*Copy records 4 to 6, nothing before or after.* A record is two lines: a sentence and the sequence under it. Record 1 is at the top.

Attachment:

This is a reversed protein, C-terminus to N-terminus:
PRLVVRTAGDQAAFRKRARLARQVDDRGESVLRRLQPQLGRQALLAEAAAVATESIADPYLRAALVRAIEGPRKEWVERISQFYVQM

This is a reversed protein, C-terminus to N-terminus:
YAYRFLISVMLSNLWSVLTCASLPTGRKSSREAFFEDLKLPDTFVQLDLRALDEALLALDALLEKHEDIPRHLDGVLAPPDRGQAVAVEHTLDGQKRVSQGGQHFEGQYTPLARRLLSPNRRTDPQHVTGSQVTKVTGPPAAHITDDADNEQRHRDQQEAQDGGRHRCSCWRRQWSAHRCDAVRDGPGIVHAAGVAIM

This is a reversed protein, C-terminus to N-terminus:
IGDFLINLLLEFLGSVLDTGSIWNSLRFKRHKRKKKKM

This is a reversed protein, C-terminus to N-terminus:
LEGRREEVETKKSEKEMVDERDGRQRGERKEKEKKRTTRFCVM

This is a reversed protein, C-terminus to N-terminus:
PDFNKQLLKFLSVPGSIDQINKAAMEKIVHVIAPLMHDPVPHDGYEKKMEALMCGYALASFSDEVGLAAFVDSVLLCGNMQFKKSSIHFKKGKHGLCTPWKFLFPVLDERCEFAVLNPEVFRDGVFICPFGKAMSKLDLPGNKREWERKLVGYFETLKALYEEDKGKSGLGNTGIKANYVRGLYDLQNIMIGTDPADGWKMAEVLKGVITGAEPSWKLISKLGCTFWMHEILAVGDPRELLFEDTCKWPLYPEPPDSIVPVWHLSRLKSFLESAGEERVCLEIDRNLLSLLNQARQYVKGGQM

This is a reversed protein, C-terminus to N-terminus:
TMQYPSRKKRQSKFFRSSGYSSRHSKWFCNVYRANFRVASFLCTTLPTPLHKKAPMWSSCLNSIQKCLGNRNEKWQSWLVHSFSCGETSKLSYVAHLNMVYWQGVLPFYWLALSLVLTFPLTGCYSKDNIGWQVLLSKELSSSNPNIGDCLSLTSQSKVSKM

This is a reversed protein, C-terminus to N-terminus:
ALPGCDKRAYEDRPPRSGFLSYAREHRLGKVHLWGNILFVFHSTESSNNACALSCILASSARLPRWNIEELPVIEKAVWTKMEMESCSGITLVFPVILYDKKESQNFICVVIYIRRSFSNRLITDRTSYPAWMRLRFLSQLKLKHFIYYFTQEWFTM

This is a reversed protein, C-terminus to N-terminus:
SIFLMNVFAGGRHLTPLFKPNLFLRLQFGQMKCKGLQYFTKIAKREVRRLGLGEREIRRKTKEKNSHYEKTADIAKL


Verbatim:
This is a reversed protein, C-terminus to N-terminus:
LEGRREEVETKKSEKEMVDERDGRQRGERKEKEKKRTTRFCVM

This is a reversed protein, C-terminus to N-terminus:
PDFNKQLLKFLSVPGSIDQINKAAMEKIVHVIAPLMHDPVPHDGYEKKMEALMCGYALASFSDEVGLAAFVDSVLLCGNMQFKKSSIHFKKGKHGLCTPWKFLFPVLDERCEFAVLNPEVFRDGVFICPFGKAMSKLDLPGNKREWERKLVGYFETLKALYEEDKGKSGLGNTGIKANYVRGLYDLQNIMIGTDPADGWKMAEVLKGVITGAEPSWKLISKLGCTFWMHEILAVGDPRELLFEDTCKWPLYPEPPDSIVPVWHLSRLKSFLESAGEERVCLEIDRNLLSLLNQARQYVKGGQM

This is a reversed protein, C-terminus to N-terminus:
TMQYPSRKKRQSKFFRSSGYSSRHSKWFCNVYRANFRVASFLCTTLPTPLHKKAPMWSSCLNSIQKCLGNRNEKWQSWLVHSFSCGETSKLSYVAHLNMVYWQGVLPFYWLALSLVLTFPLTGCYSKDNIGWQVLLSKELSSSNPNIGDCLSLTSQSKVSKM